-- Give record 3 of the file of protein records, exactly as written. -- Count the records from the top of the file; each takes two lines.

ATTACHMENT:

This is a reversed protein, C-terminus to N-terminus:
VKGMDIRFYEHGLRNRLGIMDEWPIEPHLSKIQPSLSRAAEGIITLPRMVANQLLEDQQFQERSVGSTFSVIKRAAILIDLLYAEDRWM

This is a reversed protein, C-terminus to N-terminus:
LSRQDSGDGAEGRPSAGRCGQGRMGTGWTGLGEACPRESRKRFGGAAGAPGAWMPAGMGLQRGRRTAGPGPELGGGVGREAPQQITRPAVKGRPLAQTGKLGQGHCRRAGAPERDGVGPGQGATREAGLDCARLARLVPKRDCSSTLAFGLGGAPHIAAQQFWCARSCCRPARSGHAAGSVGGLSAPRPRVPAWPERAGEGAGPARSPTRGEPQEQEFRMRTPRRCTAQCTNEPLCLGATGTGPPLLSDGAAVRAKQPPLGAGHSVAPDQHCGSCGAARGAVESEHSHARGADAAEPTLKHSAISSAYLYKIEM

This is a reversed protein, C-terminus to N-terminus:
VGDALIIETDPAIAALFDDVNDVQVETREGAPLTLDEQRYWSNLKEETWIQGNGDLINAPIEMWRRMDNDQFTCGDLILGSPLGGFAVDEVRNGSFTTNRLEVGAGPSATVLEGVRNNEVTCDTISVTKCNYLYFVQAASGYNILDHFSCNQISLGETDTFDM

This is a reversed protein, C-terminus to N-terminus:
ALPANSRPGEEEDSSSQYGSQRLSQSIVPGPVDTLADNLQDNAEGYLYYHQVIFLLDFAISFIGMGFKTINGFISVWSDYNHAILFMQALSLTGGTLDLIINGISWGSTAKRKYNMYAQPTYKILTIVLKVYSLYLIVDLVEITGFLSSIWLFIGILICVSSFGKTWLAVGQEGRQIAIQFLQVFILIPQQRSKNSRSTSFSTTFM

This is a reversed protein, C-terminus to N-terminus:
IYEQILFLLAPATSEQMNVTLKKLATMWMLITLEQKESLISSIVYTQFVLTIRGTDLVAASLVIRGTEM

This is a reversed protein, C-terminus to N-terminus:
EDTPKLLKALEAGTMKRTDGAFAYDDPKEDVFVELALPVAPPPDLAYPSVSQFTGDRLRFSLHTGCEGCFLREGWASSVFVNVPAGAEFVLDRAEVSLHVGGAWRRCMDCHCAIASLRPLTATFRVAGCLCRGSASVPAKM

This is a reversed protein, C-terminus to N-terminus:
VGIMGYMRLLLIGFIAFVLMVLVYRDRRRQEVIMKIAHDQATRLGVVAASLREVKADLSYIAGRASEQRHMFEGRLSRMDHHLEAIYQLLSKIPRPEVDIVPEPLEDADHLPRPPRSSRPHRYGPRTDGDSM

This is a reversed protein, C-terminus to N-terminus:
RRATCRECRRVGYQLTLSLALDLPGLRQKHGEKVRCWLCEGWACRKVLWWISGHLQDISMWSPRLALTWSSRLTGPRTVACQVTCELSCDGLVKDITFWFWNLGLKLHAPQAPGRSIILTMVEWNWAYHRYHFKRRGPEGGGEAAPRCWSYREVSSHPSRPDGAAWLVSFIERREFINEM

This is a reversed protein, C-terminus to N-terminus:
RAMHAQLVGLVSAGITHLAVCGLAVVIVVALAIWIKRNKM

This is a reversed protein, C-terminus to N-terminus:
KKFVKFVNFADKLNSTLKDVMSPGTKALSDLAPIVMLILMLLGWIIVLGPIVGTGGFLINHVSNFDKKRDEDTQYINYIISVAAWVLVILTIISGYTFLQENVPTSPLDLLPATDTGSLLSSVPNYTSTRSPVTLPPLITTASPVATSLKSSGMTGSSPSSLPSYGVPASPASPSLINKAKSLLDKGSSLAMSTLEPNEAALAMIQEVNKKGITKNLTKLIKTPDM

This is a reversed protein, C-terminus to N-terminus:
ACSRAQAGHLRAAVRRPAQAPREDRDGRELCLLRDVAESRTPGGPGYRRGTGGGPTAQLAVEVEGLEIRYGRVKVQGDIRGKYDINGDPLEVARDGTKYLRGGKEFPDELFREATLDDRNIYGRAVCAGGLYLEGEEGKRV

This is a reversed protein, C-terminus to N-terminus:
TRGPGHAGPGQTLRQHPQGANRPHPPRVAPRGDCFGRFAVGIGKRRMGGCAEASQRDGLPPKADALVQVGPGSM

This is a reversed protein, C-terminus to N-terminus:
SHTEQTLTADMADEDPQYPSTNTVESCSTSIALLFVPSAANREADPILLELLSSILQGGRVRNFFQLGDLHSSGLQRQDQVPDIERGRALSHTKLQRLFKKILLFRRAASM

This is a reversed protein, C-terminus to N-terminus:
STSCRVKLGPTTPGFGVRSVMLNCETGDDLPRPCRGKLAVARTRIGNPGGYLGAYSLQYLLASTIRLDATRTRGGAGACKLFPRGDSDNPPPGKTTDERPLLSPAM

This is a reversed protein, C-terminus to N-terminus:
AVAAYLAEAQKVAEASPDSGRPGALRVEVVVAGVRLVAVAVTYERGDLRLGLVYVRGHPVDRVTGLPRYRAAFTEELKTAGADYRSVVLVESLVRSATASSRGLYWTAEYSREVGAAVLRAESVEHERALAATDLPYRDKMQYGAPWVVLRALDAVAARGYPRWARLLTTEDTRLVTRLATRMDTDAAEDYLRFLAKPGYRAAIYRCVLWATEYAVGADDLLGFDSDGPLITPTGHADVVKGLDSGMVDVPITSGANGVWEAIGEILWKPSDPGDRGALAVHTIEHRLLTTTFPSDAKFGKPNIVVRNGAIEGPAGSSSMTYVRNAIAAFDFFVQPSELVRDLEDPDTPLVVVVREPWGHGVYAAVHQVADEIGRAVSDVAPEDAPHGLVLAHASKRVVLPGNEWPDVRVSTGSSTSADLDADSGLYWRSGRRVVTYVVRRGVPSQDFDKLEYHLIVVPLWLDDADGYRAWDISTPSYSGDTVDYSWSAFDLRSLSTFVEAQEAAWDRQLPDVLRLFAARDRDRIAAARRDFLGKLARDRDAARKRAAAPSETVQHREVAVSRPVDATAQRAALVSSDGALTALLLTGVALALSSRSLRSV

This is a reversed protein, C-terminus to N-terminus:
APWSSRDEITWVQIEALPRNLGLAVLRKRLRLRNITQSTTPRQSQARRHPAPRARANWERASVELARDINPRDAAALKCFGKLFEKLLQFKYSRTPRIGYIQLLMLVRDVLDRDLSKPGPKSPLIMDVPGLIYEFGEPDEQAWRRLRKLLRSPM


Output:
This is a reversed protein, C-terminus to N-terminus:
VGDALIIETDPAIAALFDDVNDVQVETREGAPLTLDEQRYWSNLKEETWIQGNGDLINAPIEMWRRMDNDQFTCGDLILGSPLGGFAVDEVRNGSFTTNRLEVGAGPSATVLEGVRNNEVTCDTISVTKCNYLYFVQAASGYNILDHFSCNQISLGETDTFDM